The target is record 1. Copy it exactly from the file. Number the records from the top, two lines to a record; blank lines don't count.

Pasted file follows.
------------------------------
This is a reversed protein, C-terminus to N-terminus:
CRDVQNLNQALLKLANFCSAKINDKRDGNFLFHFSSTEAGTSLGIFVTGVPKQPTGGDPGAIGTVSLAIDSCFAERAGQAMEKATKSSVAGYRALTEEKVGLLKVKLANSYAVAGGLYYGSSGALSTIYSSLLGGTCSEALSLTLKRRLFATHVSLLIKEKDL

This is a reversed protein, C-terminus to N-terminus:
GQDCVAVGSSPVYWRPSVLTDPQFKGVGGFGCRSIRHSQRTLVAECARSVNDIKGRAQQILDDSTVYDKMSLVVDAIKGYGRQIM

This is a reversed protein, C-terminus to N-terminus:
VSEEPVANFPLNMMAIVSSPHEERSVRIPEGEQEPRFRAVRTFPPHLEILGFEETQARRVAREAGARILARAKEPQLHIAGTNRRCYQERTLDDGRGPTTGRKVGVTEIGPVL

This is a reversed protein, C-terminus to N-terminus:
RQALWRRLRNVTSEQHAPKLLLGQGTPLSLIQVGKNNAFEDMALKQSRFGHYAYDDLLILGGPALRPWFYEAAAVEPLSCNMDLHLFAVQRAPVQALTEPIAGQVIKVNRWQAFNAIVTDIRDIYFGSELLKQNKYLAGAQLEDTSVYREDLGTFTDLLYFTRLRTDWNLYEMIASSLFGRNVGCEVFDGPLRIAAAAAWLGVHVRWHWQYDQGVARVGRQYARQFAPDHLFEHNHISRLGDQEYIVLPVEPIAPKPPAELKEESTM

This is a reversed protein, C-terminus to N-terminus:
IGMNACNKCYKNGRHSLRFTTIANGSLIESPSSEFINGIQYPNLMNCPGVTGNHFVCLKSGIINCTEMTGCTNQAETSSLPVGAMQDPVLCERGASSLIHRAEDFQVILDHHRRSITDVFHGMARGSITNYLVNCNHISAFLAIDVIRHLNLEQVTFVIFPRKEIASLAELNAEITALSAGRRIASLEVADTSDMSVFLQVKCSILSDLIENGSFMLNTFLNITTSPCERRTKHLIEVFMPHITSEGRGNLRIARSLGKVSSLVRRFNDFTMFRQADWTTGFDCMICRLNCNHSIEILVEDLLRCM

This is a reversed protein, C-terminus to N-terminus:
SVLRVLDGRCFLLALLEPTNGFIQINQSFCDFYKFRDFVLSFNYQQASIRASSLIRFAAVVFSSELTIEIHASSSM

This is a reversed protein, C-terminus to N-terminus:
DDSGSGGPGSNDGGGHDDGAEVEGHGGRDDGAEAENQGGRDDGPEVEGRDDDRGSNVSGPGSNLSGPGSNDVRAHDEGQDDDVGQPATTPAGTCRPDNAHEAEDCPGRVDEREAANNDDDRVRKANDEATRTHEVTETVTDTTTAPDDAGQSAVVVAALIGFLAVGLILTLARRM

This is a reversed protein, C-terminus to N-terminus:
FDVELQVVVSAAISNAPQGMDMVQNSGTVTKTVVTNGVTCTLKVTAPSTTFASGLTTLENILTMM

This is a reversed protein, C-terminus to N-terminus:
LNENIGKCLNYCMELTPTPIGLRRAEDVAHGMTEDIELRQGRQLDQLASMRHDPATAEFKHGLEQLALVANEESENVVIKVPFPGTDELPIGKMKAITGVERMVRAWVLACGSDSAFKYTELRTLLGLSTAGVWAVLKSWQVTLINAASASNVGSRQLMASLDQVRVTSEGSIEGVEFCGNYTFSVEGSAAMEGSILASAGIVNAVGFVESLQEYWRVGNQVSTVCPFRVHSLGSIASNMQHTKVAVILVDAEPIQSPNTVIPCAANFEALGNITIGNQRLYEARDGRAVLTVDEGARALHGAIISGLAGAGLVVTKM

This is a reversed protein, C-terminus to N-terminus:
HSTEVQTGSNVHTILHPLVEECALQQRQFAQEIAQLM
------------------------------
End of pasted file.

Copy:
This is a reversed protein, C-terminus to N-terminus:
CRDVQNLNQALLKLANFCSAKINDKRDGNFLFHFSSTEAGTSLGIFVTGVPKQPTGGDPGAIGTVSLAIDSCFAERAGQAMEKATKSSVAGYRALTEEKVGLLKVKLANSYAVAGGLYYGSSGALSTIYSSLLGGTCSEALSLTLKRRLFATHVSLLIKEKDL